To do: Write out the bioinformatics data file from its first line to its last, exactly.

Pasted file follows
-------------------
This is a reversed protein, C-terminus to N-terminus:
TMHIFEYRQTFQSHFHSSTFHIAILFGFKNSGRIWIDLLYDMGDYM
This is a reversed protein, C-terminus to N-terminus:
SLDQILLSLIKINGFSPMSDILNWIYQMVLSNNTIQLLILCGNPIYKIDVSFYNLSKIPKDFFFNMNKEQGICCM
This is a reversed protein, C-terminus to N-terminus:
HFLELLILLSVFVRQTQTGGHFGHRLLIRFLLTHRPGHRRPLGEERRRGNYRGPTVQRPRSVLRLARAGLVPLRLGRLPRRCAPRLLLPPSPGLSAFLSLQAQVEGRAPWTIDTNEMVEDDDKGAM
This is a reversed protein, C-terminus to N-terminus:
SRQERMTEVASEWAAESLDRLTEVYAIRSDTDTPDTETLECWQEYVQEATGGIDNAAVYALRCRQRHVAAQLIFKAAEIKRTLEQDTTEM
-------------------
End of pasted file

This is a reversed protein, C-terminus to N-terminus:
TMHIFEYRQTFQSHFHSSTFHIAILFGFKNSGRIWIDLLYDMGDYM
This is a reversed protein, C-terminus to N-terminus:
SLDQILLSLIKINGFSPMSDILNWIYQMVLSNNTIQLLILCGNPIYKIDVSFYNLSKIPKDFFFNMNKEQGICCM
This is a reversed protein, C-terminus to N-terminus:
HFLELLILLSVFVRQTQTGGHFGHRLLIRFLLTHRPGHRRPLGEERRRGNYRGPTVQRPRSVLRLARAGLVPLRLGRLPRRCAPRLLLPPSPGLSAFLSLQAQVEGRAPWTIDTNEMVEDDDKGAM
This is a reversed protein, C-terminus to N-terminus:
SRQERMTEVASEWAAESLDRLTEVYAIRSDTDTPDTETLECWQEYVQEATGGIDNAAVYALRCRQRHVAAQLIFKAAEIKRTLEQDTTEM